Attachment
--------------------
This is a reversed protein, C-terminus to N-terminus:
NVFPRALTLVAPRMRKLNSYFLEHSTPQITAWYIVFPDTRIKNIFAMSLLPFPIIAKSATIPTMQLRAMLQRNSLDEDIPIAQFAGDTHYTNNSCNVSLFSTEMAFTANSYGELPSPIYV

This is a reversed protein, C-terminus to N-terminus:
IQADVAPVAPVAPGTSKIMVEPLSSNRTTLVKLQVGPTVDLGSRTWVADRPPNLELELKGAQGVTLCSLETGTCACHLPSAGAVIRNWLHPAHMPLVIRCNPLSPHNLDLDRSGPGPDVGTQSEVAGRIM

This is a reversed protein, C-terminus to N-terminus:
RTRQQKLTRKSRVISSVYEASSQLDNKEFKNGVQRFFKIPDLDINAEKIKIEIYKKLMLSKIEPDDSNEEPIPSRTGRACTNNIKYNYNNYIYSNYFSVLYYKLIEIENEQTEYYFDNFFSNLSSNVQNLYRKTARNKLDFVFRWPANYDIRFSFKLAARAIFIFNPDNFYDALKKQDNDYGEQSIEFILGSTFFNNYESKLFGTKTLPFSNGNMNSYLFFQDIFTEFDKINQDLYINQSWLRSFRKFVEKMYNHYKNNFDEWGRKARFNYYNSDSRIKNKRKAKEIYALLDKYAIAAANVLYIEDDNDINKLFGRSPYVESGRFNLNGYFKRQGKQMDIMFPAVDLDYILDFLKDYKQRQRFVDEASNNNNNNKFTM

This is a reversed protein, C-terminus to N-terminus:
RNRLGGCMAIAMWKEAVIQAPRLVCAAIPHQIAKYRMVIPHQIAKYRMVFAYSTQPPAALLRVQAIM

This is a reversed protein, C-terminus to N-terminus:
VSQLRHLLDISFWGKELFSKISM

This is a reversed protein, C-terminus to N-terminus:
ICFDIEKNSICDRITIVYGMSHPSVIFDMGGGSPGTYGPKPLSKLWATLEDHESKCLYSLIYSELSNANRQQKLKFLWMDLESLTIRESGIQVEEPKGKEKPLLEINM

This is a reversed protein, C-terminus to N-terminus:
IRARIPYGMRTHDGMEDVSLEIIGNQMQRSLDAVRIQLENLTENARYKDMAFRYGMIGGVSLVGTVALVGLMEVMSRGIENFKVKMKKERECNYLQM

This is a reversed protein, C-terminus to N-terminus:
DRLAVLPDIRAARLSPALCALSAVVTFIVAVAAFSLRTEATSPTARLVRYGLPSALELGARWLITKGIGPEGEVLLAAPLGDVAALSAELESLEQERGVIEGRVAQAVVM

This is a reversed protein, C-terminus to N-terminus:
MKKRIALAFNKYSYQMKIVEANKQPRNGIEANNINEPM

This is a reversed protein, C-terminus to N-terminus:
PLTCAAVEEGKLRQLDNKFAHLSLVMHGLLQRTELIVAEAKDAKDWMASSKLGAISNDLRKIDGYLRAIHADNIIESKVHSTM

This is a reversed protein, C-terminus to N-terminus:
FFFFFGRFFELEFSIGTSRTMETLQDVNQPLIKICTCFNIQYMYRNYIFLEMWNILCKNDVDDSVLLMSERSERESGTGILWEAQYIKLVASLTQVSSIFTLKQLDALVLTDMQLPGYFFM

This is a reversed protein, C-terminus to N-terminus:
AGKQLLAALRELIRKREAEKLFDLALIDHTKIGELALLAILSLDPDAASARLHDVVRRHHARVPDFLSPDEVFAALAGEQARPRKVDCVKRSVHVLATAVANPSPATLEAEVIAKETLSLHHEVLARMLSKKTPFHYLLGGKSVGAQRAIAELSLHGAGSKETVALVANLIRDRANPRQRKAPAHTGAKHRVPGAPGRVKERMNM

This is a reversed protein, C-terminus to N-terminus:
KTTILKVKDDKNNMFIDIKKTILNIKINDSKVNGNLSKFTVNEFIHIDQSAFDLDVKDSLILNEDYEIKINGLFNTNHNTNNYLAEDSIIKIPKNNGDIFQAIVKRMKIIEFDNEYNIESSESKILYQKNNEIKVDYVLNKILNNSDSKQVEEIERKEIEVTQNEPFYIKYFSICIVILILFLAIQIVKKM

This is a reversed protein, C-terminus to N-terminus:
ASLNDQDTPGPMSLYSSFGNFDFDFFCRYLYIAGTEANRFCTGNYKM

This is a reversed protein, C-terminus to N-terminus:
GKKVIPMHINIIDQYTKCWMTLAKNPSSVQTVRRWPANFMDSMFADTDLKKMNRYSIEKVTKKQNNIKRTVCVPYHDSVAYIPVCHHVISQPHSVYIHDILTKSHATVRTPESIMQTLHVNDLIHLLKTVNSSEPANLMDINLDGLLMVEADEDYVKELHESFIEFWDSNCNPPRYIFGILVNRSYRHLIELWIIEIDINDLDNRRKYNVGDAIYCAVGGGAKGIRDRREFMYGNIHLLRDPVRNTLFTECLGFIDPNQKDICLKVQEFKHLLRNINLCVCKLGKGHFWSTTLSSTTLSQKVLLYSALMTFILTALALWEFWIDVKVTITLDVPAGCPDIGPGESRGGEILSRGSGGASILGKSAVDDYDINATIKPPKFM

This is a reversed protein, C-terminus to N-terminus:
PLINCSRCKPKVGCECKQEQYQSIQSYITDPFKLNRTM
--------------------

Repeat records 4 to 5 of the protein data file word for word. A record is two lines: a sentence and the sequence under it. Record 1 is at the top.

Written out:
This is a reversed protein, C-terminus to N-terminus:
RNRLGGCMAIAMWKEAVIQAPRLVCAAIPHQIAKYRMVIPHQIAKYRMVFAYSTQPPAALLRVQAIM

This is a reversed protein, C-terminus to N-terminus:
VSQLRHLLDISFWGKELFSKISM